ANCHORAGE (KTUU) A new twist in the car theft case highlighted in our series this week, Grand Theft Anchorage. The woman arrested and charged with the stealing a Hundai SUV?
She was not who she said she was ... and prosecutors mistakenly charged her under the wrong name.
The case raises questions about the ability of police, jailers and prosecutors to work together in identifying suspects and preventing criminals from giving false names to the court system.
State Criminal Division Director John Skidmore said the state filed a motion to correct the record today, nearly a month after the error.
“At that time we didn’t know anyone had compared fingerprints,” Skidmore said. “We hadn’t learned that until just today.”
Alexis Stewart, 20, was attending college out of state when she learned that felony car theft charges had mistakenly been filed against her back in Alaska. The woman who was actually arrested is Brandi Allard, 24, according to the Corrections Department.
The two women are relatives. Allard had lied to police at the time of her arrest, claiming to be Stewart, said DOC spokeswoman Megan Edge.
When Allard was booked into the Anchorage jail, fingerprinting revealed her true identity, Edge said.
But somehow Allard was still prosecuted under the identity of Stewart. In other words, one branch of the criminal justice system, jailers, knew who she was, but the prosecutors tasked with proving the case against her did not.
“Once they booked this person in and fingerprinted her, they should have known they had the wrong person,” said Deborah Allard, a relative of both women who told KTUU about the mistaken identity.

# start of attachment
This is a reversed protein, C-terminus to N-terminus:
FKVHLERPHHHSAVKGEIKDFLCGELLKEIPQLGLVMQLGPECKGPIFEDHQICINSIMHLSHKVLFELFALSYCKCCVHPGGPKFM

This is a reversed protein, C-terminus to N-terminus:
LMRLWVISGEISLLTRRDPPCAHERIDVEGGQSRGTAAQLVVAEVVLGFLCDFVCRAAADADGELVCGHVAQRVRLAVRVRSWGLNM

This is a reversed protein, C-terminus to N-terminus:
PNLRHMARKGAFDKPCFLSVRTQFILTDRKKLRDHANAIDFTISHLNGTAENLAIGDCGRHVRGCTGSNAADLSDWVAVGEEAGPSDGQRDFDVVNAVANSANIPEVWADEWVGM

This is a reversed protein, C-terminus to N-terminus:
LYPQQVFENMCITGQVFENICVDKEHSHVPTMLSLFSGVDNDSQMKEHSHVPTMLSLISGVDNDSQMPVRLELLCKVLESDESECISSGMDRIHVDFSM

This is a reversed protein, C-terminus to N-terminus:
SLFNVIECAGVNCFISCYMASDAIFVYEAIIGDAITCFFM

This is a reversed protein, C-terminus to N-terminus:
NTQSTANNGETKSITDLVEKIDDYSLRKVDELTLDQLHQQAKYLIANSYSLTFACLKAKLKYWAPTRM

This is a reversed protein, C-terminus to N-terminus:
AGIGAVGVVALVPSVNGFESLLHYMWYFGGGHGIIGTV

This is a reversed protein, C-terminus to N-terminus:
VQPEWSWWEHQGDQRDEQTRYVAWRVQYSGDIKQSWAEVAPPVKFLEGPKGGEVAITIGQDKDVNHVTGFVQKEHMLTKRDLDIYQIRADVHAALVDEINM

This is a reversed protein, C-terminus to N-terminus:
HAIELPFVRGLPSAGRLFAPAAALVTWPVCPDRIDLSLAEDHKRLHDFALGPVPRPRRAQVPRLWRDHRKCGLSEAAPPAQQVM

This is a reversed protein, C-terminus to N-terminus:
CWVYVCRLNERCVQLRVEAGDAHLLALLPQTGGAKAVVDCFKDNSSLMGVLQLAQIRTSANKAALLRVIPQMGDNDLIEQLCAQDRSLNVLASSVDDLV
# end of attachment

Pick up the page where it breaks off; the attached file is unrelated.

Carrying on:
Skidmore said he did not know why the information about Allard’s correct identity did not make into the hands of prosecutors for several weeks, nor why the mistake wasn’t verified sooner despite immediate complaints from Stewart’s family.
“It took longer than we would have liked, and quite frankly I think that’s due to a shortage of staffing,” Skidmore said.
Allard has been held at Hiland Mountain Correctional Center since her arrest on Sept. 16, according to the Corrections Department.
Another relative said the felony criminal accusation, while false, temporarily put Stewart’s college career at risk and was discovered by prospective employers when Stewart applied for a job.
Allard did not attempt to correct her identity when she appeared at an arraignment on Sept. 17, according to a video recording.
At one point in the hearing, she asked the judge if she could be released on her own recognizance because, she claimed, “I’ve never been in trouble before.”
But court records show Allard had been arrested several times this year before she was caught behind the wheel of the stolen car in a Midtown parking lot.
She was wanted for warrants in separate theft and trespassing cases at the time of her arrest. In April she pleaded no contest to driving under the influence of heroin after a witness saw her running from a stolen car, according to charges.